Similar to Groupon, which offers discounted deals on various services through group buying, a group purchasing organization (GPO) combines your purchasing needs with the collective buying power of thousands of businesses to leverage deeply discounted pricing from suppliers and distributors. GPOs, sometimes called buying groups or collective buying groups, can offer greater efficiency and lower cost to their members by negotiating contracts with some of the top suppliers in exchange for the high committed volume a GPO can secure them.

How group purchasing organizations (GPOs) work diagram: businesses and organizations sign up with a GPO. The GPO combines the purchasing power and earns discounts for the businesses and organizationsCorporations and businesses use many different products and services in their operations, spanning from IT and office supplies to shipping and distribution. The purchasing game is all based on volume and negotiating power, so when the need for these products and services are smaller than that of a larger organization, they often end up paying more than a large company would simply because of spend volume. However, corporations and businesses of any size can now realize cost savings on their purchases by participating in group purchasing and increasing their buying power.

How GPOs Work

The inner workings of a GPO, or group purchasing organization, are not as complex as they may seem. A GPO secures discounts with selected vendors by leveraging the collective purchasing power of their members.

What are the benefits of joining a GPO?

Saving money isn’t the only benefit of becoming a GPO member. Some GPOs, like UNA Purchasing, offer their members cost comparison analysis, procurement partnership, and continuous customer and supply chain management support in addition to their cost efficiencies- for no cost to the member.

How GPOs Make Money

Every GPO is structured differently. Some GPOs charge members a fee for their services, while other GPOs, like UNA Purchasing Solutions, are paid a fee by the suppliers themselves. They, in turn, use the that to finance the services, free of membership fees.

While there are many group purchasing collectives, there are two primary kinds of GPOs:

  • Vertical market GPOs
  • Horizontal market GPOs

Vertical market GPOs

Vertical market GPOs provide services within a niche segment or industry and are often formed through management or association groups to serve their member companies. This type of GPO is commonly found in:

Verticals that group purchasing organizations (GPOs) serve: healthcare, food service & hospitality, associations, veterinary & dental

Healthcare GPOs

GPOs can help healthcare providers realize cost and time savings by aggregating purchasing volume and using that to leverage discounts with manufacturers, distributors and other vendors.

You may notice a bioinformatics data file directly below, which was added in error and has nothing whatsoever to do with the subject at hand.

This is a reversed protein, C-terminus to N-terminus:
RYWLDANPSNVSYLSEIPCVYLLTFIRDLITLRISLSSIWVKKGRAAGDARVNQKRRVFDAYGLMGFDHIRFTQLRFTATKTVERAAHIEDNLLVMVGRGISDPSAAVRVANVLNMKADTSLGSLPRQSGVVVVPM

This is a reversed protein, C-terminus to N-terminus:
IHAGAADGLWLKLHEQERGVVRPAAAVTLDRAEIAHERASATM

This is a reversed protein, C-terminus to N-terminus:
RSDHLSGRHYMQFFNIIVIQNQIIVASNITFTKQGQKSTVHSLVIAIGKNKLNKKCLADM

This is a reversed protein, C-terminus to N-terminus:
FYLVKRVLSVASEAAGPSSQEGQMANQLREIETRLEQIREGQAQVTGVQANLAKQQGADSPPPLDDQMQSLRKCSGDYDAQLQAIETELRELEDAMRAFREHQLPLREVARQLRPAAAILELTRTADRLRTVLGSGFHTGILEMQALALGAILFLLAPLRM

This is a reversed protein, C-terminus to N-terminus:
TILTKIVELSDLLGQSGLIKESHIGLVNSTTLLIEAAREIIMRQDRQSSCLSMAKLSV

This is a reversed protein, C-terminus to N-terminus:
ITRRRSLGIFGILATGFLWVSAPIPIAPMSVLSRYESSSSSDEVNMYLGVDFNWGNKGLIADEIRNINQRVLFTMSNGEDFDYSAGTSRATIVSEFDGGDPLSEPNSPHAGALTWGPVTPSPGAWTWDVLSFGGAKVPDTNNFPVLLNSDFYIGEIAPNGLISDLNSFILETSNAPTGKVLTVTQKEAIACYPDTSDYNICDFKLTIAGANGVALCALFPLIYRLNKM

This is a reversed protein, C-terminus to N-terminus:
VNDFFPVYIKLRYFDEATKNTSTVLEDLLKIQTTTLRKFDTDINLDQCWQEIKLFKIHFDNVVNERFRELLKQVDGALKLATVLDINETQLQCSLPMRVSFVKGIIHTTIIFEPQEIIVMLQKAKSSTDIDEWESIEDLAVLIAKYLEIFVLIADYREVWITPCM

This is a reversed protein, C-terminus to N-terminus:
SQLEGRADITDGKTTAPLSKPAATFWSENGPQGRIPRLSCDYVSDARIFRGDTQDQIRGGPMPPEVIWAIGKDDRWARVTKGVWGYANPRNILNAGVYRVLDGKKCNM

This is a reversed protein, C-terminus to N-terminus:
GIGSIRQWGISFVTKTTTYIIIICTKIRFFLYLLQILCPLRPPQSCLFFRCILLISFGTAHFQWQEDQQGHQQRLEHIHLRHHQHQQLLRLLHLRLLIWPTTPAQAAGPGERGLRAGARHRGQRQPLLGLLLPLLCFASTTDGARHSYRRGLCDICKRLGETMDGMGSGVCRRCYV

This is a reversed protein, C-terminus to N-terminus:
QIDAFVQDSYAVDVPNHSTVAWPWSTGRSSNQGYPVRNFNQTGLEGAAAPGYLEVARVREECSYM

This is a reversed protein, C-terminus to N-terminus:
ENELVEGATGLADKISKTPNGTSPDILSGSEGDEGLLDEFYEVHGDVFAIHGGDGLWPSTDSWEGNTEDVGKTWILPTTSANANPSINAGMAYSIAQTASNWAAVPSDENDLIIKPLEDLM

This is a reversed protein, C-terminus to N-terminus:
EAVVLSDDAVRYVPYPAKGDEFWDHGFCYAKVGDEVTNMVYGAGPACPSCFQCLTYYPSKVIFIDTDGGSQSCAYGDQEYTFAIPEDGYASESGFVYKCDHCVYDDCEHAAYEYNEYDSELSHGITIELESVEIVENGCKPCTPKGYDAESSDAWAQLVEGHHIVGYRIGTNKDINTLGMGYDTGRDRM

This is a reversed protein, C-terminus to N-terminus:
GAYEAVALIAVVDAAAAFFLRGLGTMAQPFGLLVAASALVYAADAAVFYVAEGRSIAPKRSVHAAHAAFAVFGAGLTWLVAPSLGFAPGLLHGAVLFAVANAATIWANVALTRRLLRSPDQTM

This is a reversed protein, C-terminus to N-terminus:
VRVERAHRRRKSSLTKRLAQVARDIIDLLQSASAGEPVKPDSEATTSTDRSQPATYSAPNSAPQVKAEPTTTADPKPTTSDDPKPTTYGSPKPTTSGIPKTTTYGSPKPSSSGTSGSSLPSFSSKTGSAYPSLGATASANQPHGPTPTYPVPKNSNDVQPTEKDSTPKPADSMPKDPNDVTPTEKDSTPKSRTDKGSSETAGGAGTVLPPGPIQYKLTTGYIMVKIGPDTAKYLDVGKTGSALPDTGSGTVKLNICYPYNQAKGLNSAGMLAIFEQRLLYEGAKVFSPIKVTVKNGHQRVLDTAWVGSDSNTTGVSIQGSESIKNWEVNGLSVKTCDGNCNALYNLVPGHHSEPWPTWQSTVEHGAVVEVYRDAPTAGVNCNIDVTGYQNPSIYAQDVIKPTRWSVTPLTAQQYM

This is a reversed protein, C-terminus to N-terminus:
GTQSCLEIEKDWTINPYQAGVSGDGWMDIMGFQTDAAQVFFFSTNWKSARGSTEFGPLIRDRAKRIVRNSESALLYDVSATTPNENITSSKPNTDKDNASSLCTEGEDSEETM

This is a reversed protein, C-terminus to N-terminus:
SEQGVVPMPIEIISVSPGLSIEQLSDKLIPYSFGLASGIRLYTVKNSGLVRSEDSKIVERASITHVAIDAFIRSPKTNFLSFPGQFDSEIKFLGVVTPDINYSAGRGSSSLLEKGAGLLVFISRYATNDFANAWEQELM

Hospitality GPOs

Having negotiated agreements with major food distributors and hospitality suppliers, GPOs can help save on all the goods and services needed to run your company efficiently and cost-effectively.

Association GPOs

By creating a customized program that delivers valuable discounts on business products and services, Associations can offer their members cost savings and drive their membership value through the roof.

Business GPOs

GPOs catering to businesses can help save on the ongoing procurement needs businesses of all sizes encounter, like office furniture, shipping costs, business travel and electronics.

Dental and Veterinarian GPOs

Dental and Vet GPOs focus exclusively on the needs of their offices and clinics by providing their members with the procurement support and cost savings you need.

Horizontal market GPOs

Horizontal market GPOs serve organizations spanning all markets and industries. Not all group-purchasing organizations operate in the same way. Some GPOs collect fees from member companies for participation, and some GPOs receive fees from the suppliers. Some organizations do both and collect fees from both members and suppliers. Some GPOs require that participants maintain a certain level of purchasing volume, whereas with others participation is entirely voluntary.

Medium and large-sized businesses use many different products and services in their operations, spanning from IT, office supplies to shipping and small parcel distribution, commonly described as indirect spend. Because their volume for these products and services are less than that of a larger organization, they often end up paying more than a much bigger company would simply because a larger organization typically purchases at a higher volume and can negotiate better rates. However, business today has changed. Businesses of all shapes and sizes can and are competing on an equal playing field when it comes to indirect spend options. They too can experience real cost savings on their purchases by participating in a GPO and thereby increasing their buying power.

History of GPOs

The first healthcare GPO was established in 1910 by the Hospital Bureau of New York. For many decades, healthcare GPOs grew slowly in number, to only 10 in 1962. Medicare and Medicaid stimulated growth in the number of GPOs to 40 in 1974. That number tripled between 1974 and 1977. The institution of the Medicare Prospective Payment System (PPS) in 1983 focused greater scrutiny on costs and fostered further rapid GPO expansion. By then the GPO model had started to gain momentum, and the utilization of them in other verticals such as business, hospitality, dental and veterinarian have evolved rapidly.